The 1947 Partition forced thousands to flee their homes and belongings leaving with nothing but painful memories. Inspired by stories her father told her as a young child, Lahore-based Noshaba Shehzad started helping Indians who wished to see their ancestral homes by facilitating their visit to Pakistan. Since 2018, she has helped more than 200 people of Indian origin visit Pakistan.
Noshaba, who grew up in Talagang, a town in Punjab’s Chakwal district of Pakistan, herself lived in a house that had once belonged to a Hindu family that had entrusted it to her family at the time of Partition.
“Ours was a close-knit community that had lived together for centuries. The Partition actually cut off this umbilical cord… People from both sides were suddenly left with nothing,” she told The Times of India in an interview, reproduced in Aman Ki Asha.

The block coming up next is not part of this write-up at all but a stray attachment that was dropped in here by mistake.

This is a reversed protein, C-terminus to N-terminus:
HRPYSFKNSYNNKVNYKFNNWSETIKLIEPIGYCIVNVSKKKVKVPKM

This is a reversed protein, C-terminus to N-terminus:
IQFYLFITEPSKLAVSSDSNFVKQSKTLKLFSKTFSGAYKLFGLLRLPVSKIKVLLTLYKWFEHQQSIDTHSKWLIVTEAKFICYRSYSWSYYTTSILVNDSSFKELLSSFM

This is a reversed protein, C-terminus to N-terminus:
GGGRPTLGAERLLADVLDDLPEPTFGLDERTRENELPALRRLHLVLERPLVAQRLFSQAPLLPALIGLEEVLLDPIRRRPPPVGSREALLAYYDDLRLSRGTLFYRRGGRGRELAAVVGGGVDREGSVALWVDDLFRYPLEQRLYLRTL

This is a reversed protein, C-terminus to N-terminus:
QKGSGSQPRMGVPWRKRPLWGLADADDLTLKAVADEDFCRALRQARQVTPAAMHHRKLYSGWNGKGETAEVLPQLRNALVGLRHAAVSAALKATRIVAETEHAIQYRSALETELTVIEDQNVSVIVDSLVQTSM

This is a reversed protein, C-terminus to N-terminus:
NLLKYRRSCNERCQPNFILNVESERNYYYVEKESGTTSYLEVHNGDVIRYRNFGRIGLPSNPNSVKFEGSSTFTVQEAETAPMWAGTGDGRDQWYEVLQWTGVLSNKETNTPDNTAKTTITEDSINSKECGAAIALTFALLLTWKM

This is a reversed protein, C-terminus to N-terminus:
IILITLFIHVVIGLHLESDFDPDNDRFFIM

“Lahore is the cradle of Sikhism. The city still hosts hundreds of abandoned gurdwaras and ruins of once-tall houses… Every time I see them, I feel how desperate those people and their children must be to visit their ancestral place.”
The India-Pakistan Heritage Club on Facebook that she manages with her associates Imran Williams and Zahid Karmanwala has nearly 150,000 members from both nations.
“Interacting in this group, I realised how desperately people longed to come to Pakistan. I also met a lot of pilgrims from India at the Kartarpur corridor. Many of them, particularly the older lot, cry and beg to be taken to their ancestors’ place from there. It’s all so traumatic,” says Noshaba.
This is a Sapan News syndicated feature
Read more at: How Noshaba became a bridge for Indians with roots in Pakistan by Sandeep Rai in Aman ki Asha, 30 March 2023
Lead photo courtesy: Sandeep Rai/Twitter